The author’s real name was Helen Mary Elizabeth Clamp (sometimes noted as H. M. E. Clamp), and she was extremely prolific throughout her lifetime. In addition to writing three supernatural novels using the Karlova pen name, she wrote over 60 novels from main- stream to romance to adventure under her given name. Using yet another pseudonym -- Olivia Leigh -- she wrote a few more romances and eleven literary biographies on historical figures such as Nell Gwynn, Charles II of Spain, and Louis XV. Her writing career lasted from 1925 to 1970.
It certainly seems to be more than coincidence that those Universal horror films with all the Eastern European atmosphere and characters should share such a similarity with this book written several years after those films were popular. Dreadful Hollow (1942) is peopled with Hungarian gypsies, a mysterious countess of either Czech or Hungarian descent, a stuffed werewolf, and the dread vampire legend looms large over the story.
Although it borrows a framework from the detective novel in that the two narrators do some digging up of clues and interview servants and neighbors, it really is nothing more than a pulpy, over-the-top horror novel with all the usual HIBK trappings of the neo-Gothic novel. Whereas most of those books are pale imitations of a Gothic novel, Karlova’s book is indeed a true Gothic. She does very well with all the Radcliffian elements – emphasis on dreary landscapes and decaying households, a real femme fatale, a ninny of a heroine who suspects she is losing her mind, and genuine supernatural beings and activity.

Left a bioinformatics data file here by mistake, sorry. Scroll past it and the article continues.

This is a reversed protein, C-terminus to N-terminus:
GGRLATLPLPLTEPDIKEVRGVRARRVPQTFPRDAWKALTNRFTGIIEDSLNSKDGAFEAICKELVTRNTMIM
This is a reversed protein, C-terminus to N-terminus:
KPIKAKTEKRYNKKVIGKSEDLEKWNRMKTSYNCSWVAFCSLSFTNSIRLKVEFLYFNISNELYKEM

Interestingly, the structure of the novel seems inspired by Stoker’s Dracula. The first person narrative journal entries of young Dr. Clyde (who seems to have escaped from the pages of a pulp magazine like Speed Detective — he speaks in an entirely American wiseacre slang) are interspersed with third person limited sections focusing on Jillian Dare, the young girl hired to act as a companion to an ancient crone. Unintentionally funny at the most inappropriate moments the mystery is sadly rather obvious from the opening chapters. When young Countess Vera arrives on the scene, any reader who hasn’t instantly figured out the mystery has probably never seen a vampire movie in his or her lifetime.
Clamp wrote two other supernatural books under the name "Irina Karlova" and they are extremely scarce. I own a copy of Broomstick (1946), a period piece that deals with witchcraft, but her other novel The Empty House (1944) has proven to be as elusive as the Loch Ness monster or a yeti. If anyone out there has a copy of The Empty House I would love to borrow it...or buy it if you haven't priced it at the equivalent of a monthly car payment.
(This post originally appeared at Mystery*File in December 2010 in slightly different form.)